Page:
Louis Theroux is making a long-anticipated return to Kansas, to once again meet the members of one of America’s most notorious hate groups, in a new documentary Surviving America's Most Hated Family.
The Westboro Baptist Church, a controversial Christian ministry, are known for protesting and picketing high profile events, including military funerals and creating antagonistic homophobic placards.
Having been led by Pastor Fred Phelps, also known as ‘Gramps’ to the congregation, his death in 2014 led to extreme changes within the tight-knit family community.
In a time of Trump’s America, controversial statements are now commonplace and the relevance of the church has been brought into question, threatening to tear it apart.
Pastor Phelps’ final days were marred by allegations of mental illness and excommunication, as well high-profile family defections including Pastor Phelps’ own granddaughter Megan; now a prominent Westboro critic.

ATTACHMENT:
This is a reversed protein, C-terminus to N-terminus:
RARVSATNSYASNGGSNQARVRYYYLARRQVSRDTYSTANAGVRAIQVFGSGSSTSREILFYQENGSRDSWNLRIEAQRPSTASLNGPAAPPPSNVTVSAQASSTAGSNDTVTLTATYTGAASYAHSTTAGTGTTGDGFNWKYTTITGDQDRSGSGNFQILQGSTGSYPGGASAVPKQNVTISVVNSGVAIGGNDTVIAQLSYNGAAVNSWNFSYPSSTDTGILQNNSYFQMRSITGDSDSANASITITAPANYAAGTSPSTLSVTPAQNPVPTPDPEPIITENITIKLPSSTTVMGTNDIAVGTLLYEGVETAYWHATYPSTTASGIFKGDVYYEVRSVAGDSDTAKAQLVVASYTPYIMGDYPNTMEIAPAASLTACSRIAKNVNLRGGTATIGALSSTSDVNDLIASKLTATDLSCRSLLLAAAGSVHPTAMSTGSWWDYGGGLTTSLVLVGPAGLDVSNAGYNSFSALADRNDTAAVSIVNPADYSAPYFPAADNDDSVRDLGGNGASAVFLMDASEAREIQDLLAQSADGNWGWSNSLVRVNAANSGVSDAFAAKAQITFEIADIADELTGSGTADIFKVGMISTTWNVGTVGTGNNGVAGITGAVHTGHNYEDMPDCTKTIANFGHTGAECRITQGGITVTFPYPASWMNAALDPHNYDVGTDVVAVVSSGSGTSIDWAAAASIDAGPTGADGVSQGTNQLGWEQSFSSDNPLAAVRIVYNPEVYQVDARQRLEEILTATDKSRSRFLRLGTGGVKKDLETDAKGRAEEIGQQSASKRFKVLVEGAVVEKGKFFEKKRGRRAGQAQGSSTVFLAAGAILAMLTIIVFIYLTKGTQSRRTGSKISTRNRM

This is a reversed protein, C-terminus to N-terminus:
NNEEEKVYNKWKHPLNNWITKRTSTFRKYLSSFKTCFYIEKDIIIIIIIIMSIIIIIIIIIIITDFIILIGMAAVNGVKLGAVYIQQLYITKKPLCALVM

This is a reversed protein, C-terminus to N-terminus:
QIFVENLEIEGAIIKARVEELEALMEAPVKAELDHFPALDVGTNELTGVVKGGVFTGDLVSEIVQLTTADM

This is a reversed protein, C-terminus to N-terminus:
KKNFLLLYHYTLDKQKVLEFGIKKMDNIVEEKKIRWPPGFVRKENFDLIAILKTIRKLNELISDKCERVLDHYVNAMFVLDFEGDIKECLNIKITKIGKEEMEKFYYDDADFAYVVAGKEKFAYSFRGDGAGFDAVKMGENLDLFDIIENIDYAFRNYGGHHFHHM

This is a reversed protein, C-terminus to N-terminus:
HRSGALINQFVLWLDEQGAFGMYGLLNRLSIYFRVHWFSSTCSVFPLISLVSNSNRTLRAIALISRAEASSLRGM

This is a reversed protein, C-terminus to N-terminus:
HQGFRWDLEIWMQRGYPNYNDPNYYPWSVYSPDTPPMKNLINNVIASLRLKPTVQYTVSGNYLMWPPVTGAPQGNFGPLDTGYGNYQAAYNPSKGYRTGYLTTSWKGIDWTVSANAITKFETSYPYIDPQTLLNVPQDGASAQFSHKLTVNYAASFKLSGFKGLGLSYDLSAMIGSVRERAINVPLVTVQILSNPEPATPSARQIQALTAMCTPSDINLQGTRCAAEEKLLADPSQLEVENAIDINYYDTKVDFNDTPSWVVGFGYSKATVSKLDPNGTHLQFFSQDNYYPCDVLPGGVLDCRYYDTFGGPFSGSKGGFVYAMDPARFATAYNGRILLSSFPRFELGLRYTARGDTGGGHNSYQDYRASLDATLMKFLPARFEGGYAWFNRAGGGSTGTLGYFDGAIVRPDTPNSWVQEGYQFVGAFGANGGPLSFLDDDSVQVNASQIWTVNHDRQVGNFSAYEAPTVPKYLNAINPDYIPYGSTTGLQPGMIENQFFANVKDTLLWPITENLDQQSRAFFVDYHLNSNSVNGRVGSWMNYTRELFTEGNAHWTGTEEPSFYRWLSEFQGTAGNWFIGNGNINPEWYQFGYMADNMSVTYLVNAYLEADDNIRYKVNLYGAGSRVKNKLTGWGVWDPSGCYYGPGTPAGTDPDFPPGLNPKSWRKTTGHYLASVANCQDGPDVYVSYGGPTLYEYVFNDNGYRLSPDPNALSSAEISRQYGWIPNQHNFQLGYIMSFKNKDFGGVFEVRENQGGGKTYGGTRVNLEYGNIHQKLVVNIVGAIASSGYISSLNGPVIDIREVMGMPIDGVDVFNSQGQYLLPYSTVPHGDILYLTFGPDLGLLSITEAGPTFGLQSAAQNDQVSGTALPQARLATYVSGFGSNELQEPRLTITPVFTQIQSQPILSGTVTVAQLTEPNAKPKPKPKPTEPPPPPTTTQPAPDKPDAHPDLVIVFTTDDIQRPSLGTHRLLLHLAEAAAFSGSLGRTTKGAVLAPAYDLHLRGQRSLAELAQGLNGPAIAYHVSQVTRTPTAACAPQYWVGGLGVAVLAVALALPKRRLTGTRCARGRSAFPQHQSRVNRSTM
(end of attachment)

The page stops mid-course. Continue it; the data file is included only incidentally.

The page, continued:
Theroux is ready to immerse himself back into the church's toxic environment, to discover the impact the loss of the church’s patriarch has had.
Despite his death, Pastor Phelps’ doctrine of divine hate has cast a shadow on both the church’s true believers and those who have escaped Westboro’s vice-like grip.
This has not prevented the group from attracting new members, like Bradford-born Mathias Holroyd, who believes Westboro’s fire and brimstone rhetoric speaks to his struggle to fit in with modern society.
Theroux was interested to return to the church and see how over 13 years the extreme religious group had changed from the inside and from the perspective of ex-members.
He understood that the church had let him back in so they could spread their twisted take on the gospels, but for Theroux it offered the opportunity to see “the strange machinations of psychology, religion, and social conditioning.”
“We’ve been able to tell a story about indoctrination, where it comes from, how it is enforced - but also about deradicalisation, and the way in which a handful of those who were formerly zealots have managed to break free and take a kinder less hateful view of the world,” said Theroux.
He added: “Gramps’ angry and bigoted outlook had been the bedrock of Westboro's practises and I was curious to see whether his death might have caused any kind of break-up or re-evaluation within the church, especially since there had been rumours that Fred Phelps might have had some kind of change of heart at the end of his life.”
Surviving America's Most Hated Family will air on BBC Two at a to be confirmed date.